The active, agile and affectionate crossbreed of the Border Collie and the Labrador Retriever, Borador, is a designer dog, standing taller than many other dogs in the group, having a broad forehead, tapered muzzle ending in a pointed black nose, that makes a great family and apartment dog, inheriting the combined temperament of both its parents.
|Breed Type||Cross breed|
|Group (of Breed)||Herding, sporting, designer|
|Lifespan||14 to 15 years|
|Weight||35 – 45 pounds|
|Height (size)||Medium; 18 – 22 inches|
|Shedding||Minimum – average|
|Good with Child||Yes|
|Litter Size||Up to 9 puppies at a time|
|Health Concerns||Common/general dog issues|
|Competitive Registration||ACHC, DDKC, DRA, IDCR, DBR|
Temperament and Behavior
This intelligent and obedient dog inherits the virtues from both parent breeds that one can expect from a pet dog, ready to do anything for the ‘master’, they would even alert them barking at strange noises, especially during nighttime, making them a great guard dog. Described as a ‘very happy’ dog, they are sweet and loyal to all members and children in its family.
An untiring dog that needs serious exercises, this breed are not meant for lazy owners, since they enjoy walking, jogging, retrieving, playing with toys, frisbees, tennis balls, open-air sports and even swimming, which would always keep them fit and ‘happy’.
Casual grooming skin, eyes, ears and coat is recommended, since they shed too little, nor do they develop any typical doggie aroma. De-furminators work great to cleanse them during shedding.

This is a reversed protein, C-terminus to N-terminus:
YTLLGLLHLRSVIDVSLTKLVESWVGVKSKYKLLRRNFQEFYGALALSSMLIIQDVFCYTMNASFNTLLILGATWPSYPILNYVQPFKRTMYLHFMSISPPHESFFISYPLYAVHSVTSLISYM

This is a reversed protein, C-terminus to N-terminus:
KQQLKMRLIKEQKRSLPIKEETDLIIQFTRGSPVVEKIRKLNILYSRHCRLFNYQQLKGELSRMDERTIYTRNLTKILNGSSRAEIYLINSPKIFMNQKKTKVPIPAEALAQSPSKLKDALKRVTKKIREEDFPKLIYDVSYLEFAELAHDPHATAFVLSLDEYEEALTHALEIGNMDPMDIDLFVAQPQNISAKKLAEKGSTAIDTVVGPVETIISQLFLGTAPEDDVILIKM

Other than being vulnerable to orthopedic issues like hip-dysplasia, that are common to the lab mixes, constipation and overweight issues too are common to this breed. Although skin and dental health of the borador is excellent, cleaning their ears at times is necessary.
Being prone to chewing, these dogs would love to chew even wrists, fingers, eyeglasses etc., and needs being trained at that, which should even resolve issues of their excitable nature, If they are towards their collie parents genetically. Although these naturally-sociable dogs seldom bark at passers-by, but the owner must always take the lead during training or exercising to keep away ‘pack-leader’ issues, without which, the dogs might develop behavioral issues when adult.
1 ½ to 2 cups of dry high-quality normal dog food is enough for your borador. The food should be divided into 2 equal meals. Also, you can give your dog treats from time to time. But do hide the dog treats, since they are prone to eating, and also, tell the family that your borador is on a strict diet recommended by her veterinarian so that, the pet is unable to eat table scraps.
- Their refined intelligence helps them be an ideal pet to serve even the blind and the disabled.
- The easily-trainable Borador picks up fetching games fast, a nature inherited from its ‘retriever’ and ‘hunter’ parents.
- The dog responds briskly to whistles and human commands.